The COVID-19 virus’s implications are still being felt in Ghana, as evidenced by health, social welfare, business, and education issues. The financial sector is more sensitive to shocks in formal and informal economies due to policy uncertainty and structural inefficiency. Governments, civil society, NGOs, development agencies, and private citizens have all come together to rebuild the country’s economic resilience after the COVID pandemic. However, as is typical of a nation plagued by politicization, priorities have blurred, hampering recovery efforts.
BudgIT Ghana, in collaboration with Oxlade Consulting and the Open Society Foundation, launched the Open Society Initiative for WEST Africa (OSIWA) project to measure business resilience levels during and after the pandemic, with a focus on businesses led by women, the disabled, and the youth, which falls into the Small and Medium Enterprises (SMEs) sector.
Implementing the project in Ghana, BudgIt organized a series of engagements nationwide to serve as dialogue platforms for the target groups. Ms. Moffatt and Ms. Avevor from the BudgIT Ghana team visited Kumasi in the Ashanti Region on December 30, 2022, and held a town hall meeting under the theme, “Pre and Post-COVID-19 Pandemic Socio-economic Resilience Strategies: Impacts and Lessons from Stakeholders”.
Following a lively radio discussion on Fox FM about the upcoming Town Hall event and the project, we met with the Market women, a few men from Aswansi and Kejetia, and some community leaders at the Kumasi Sub-Metro Town Council Hall.
Introducing the organizations and the project objectives, we engaged participants to test their knowledge of government intervention strategies and the level of support received during the pandemic.
Aswansi’s Market Queen, Maame Hannah Osei, said: “The pandemic was a nightmare. First, we lost our capital to support the family since we were all at home. The government then made funding announcements to assist us with our businesses. Although they registered us, they never got in touch with us.”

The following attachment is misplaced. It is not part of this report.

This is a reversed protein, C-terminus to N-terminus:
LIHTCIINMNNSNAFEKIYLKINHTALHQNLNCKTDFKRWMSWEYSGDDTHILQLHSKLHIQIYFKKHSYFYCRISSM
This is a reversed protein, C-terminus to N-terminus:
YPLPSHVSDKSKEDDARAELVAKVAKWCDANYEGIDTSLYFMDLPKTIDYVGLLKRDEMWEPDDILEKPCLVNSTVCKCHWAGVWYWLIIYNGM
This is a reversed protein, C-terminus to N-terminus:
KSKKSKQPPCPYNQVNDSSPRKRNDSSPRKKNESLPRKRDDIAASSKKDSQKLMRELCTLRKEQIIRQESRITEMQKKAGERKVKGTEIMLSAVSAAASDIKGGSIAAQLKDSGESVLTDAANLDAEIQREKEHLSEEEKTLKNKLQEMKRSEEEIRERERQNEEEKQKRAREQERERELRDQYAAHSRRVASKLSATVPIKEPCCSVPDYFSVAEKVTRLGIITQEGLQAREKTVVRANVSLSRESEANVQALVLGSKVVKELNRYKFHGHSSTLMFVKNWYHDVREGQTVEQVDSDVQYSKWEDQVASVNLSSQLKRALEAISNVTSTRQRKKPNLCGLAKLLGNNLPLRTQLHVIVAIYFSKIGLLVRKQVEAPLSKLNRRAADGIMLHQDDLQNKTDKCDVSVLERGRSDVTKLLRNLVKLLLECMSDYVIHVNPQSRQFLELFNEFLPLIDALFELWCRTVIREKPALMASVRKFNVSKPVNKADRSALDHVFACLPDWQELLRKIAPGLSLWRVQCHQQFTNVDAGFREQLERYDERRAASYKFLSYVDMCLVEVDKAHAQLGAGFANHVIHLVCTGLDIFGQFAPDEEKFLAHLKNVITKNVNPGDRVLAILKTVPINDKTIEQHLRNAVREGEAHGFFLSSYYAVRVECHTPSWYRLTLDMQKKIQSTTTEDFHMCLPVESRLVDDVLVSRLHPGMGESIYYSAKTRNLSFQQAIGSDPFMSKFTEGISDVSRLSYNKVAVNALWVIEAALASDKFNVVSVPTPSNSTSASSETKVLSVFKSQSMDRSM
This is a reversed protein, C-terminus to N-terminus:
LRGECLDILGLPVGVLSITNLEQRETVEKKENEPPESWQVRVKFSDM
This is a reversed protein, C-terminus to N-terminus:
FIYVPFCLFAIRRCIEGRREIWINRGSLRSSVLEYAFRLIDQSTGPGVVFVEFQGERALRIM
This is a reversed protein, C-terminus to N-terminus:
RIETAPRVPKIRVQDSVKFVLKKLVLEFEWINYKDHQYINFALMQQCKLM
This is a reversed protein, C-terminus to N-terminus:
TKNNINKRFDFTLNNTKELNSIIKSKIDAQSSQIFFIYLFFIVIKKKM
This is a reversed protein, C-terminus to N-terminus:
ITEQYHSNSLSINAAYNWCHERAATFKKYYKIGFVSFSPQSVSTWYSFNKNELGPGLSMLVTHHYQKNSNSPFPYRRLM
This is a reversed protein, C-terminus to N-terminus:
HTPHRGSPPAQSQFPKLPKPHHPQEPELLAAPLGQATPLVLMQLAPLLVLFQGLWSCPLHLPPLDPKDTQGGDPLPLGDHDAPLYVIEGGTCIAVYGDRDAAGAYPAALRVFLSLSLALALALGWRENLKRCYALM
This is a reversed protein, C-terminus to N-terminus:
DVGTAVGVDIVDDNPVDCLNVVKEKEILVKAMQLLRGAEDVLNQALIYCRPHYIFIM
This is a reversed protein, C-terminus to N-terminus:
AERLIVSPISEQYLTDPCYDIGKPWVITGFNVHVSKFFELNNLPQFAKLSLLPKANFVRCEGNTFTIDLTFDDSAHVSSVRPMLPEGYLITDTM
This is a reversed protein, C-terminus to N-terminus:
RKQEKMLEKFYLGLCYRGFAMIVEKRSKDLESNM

Eno Mary, a participant who works as an assistant at Market Queen, spoke about her experiences during the lockdown. “COVID-19 destroyed our businesses. We were all at home, and the markets were quiet, so there was a slowdown. Because of the pandemic, my suppliers couldn’t keep up with their part of the business. It became difficult for us to put food on the table.” She expressed her disappointment with the government’s response to the plight of local businesses during the pandemic.
Antwiwaa, a fruit vendor, expressed dissatisfaction with the ineffectiveness of all promised interventions and palliatives during the pandemic. She asks that the government intervene to support small businesses struggling to build capital and sustain their sales after the pandemic.
We developed a series of questions and distributed the survey to test their understanding of the public support schemes and their levels of participation. The discussions progressed to what government institutions like the Ghana Enterprise Agency (GEA) require of them to enable their businesses to benefit from some of these government interventions.
During the Question and Answer Session, we asked how many people were aware of the government interventions announced during the pandemic and how many benefited from them. It was immediately apparent that people knew about these government support measures but did not benefit from them. None of the participants benefited from the support schemes, which indicates poor service delivery from the government to the people of Ashanti town.
When asked if the impact of the pandemic has jeopardized their businesses’ financial sustainability, the majority (82%) of the respondents claim that the COVID-19 pandemic has indeed affected their various business activities. The rest (18%) were also somehow concerned but were optimistic that they could revive their businesses and attain profitable returns to cater to them.